Setting healthy boundaries now that my abusive relationship has ended is one of the most difficult things I’ve had to figure out recently.
I recently saw a quote in which someone was lamenting the fact that there were more articles describing narcissism and narcissistic abuse than how to heal after abuse. I thought it was a strange distinction to make. When survivors of narcissistic abuse read articles about narcissism and narcissistic abuse, that is a form of healing after abuse.
Leaving your abuser is a process. I left my abuser dozens of times before it was finally over.
There is an explosion in pop culture TV right now depicting how abusers are grooming their victims for abuse and I have mixed feelings about it.
What is the difference between abusive behavior and normal behavior? What counts as verbal abuse? The idea itself seems pretty straight-forward. Yet everyone has said things in anger they regret. Everyone has also had their feelings hurt by the words of others. But are those words abusive? How can we tell the difference?
Reacting to verbal abuse is the most natural, but not the best, choice; instead, learning to respond to verbal abuse is something you can do. For example, if you've ever been in a situation where someone is verbally abusing you, you've probably had the urge to do one of four things: get away as soon as possible to avoid the abuse, smooth over the aggression, zone out or freeze up and wait for it to end, or fight back.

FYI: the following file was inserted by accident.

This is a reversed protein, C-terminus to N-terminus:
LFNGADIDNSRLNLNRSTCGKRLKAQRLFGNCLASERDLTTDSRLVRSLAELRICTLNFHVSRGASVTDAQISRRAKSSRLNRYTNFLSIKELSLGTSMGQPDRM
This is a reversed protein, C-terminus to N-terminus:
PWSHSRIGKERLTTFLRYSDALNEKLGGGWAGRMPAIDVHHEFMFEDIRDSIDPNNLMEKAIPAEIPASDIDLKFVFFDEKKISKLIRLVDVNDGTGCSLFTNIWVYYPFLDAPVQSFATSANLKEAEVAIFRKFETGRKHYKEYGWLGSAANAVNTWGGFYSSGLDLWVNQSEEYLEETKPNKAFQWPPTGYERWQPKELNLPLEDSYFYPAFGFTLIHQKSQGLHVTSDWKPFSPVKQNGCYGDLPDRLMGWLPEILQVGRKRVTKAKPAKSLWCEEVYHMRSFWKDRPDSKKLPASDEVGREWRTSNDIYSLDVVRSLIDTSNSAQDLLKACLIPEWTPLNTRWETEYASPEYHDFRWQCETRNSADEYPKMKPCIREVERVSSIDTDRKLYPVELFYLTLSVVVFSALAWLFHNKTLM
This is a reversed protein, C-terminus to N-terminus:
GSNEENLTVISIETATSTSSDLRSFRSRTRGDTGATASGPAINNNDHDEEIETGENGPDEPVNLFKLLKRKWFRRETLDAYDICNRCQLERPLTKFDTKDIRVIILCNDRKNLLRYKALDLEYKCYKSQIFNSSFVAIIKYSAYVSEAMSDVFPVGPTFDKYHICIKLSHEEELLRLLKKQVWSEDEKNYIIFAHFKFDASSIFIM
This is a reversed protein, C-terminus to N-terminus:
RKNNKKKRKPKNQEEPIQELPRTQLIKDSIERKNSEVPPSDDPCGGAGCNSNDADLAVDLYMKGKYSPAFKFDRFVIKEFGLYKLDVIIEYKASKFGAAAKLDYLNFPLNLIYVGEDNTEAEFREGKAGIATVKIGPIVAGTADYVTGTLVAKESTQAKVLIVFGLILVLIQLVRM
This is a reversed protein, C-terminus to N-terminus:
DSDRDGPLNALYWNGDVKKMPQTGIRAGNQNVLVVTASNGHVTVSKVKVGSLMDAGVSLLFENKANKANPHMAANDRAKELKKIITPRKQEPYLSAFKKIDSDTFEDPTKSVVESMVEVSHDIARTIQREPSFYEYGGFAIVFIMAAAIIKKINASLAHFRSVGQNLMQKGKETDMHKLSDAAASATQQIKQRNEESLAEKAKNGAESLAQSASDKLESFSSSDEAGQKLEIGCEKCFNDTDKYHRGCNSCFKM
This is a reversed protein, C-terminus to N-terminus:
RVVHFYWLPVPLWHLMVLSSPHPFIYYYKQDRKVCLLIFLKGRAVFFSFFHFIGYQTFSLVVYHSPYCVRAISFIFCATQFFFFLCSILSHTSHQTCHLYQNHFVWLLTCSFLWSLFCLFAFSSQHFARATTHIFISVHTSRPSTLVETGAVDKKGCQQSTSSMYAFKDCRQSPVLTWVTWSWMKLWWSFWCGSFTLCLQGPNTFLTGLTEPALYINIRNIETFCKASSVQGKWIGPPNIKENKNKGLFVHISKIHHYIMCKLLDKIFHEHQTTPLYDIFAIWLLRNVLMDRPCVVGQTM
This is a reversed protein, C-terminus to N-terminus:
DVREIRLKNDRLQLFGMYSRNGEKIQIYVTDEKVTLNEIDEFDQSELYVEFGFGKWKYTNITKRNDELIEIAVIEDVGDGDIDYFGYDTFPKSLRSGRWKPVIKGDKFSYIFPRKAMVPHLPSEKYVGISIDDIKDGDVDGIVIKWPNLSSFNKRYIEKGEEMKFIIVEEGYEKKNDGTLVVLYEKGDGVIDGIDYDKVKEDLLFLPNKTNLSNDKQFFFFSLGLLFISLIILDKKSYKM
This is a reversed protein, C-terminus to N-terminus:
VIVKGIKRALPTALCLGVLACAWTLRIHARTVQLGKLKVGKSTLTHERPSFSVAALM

Victim blaming typically happens from the outside looking in, but there was a large amount of blaming myself for the verbal abuse aimed at me during my abusive relationship. There were many times when there was a voice inside of me wondering if it was my fault that my boyfriend verbally abused me. This, despite the fact that I knew it shouldn't be happening.
Verbal abuse and anger seem to go together. In fact, one common stereotype of abuse is that the abuser must have been angry when the behavior occurred. This makes sense because aggressive behavior is the easiest to see and understand. When it comes to verbal abuse, subtle psychological mind games are more difficult to pinpoint and explain than direct insults and putdowns.
How can abuse lead to suicidal thoughts? Men and women in the depths of an abusive relationship often find themselves considering options they never anticipated they would. Abuse can take otherwise happy, outgoing, social and optimistic people and beat them down into a shell of who they once were. Both physical and verbal attacks have the power to do this to a man or a woman. Read on to learn how abuse can lead to suicidal thoughts.
Signs your child is experiencing verbal abuse at school are important to recognize and respond to. School is back in session and so we send our babies, some in kindergarten and some in high school, off to their place of learning for six or so hours a day. It can be nerve-wracking to feel out of control and unsure of what is happening with our children for those hours, but keeping an eye on his or her at home behavior can be a good indicator of how he or she is being treated at school. Continue reading to learn more about possible signs that your child is experiencing verbal abuse in the classroom or on the playground.